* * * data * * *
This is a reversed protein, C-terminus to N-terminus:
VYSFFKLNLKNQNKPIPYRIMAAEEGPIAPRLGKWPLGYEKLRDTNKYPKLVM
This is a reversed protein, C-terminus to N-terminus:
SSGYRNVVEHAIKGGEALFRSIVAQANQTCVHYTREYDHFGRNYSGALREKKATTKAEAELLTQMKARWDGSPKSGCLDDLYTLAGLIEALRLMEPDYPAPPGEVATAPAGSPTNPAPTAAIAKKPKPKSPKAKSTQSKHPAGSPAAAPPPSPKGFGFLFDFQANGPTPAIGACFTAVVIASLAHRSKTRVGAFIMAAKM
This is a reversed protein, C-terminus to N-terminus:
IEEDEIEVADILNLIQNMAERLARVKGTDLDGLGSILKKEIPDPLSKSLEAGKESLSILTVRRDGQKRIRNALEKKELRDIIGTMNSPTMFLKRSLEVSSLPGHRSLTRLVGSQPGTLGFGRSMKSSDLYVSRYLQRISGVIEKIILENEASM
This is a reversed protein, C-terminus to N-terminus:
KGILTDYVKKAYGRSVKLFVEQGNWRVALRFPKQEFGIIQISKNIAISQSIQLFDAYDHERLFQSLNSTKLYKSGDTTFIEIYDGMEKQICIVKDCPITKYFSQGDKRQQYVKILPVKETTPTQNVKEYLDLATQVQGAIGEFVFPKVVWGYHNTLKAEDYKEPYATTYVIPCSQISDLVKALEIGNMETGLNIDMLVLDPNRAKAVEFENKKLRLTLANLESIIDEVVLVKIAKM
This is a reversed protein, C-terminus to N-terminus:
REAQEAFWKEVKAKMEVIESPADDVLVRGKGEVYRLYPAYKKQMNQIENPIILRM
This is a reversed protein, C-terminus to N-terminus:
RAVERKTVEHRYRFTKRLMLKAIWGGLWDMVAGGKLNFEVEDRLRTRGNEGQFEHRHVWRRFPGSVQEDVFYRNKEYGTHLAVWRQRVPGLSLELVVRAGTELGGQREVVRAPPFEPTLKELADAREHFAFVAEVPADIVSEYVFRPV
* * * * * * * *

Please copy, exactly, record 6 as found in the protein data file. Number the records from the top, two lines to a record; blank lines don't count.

This is a reversed protein, C-terminus to N-terminus:
RAVERKTVEHRYRFTKRLMLKAIWGGLWDMVAGGKLNFEVEDRLRTRGNEGQFEHRHVWRRFPGSVQEDVFYRNKEYGTHLAVWRQRVPGLSLELVVRAGTELGGQREVVRAPPFEPTLKELADAREHFAFVAEVPADIVSEYVFRPV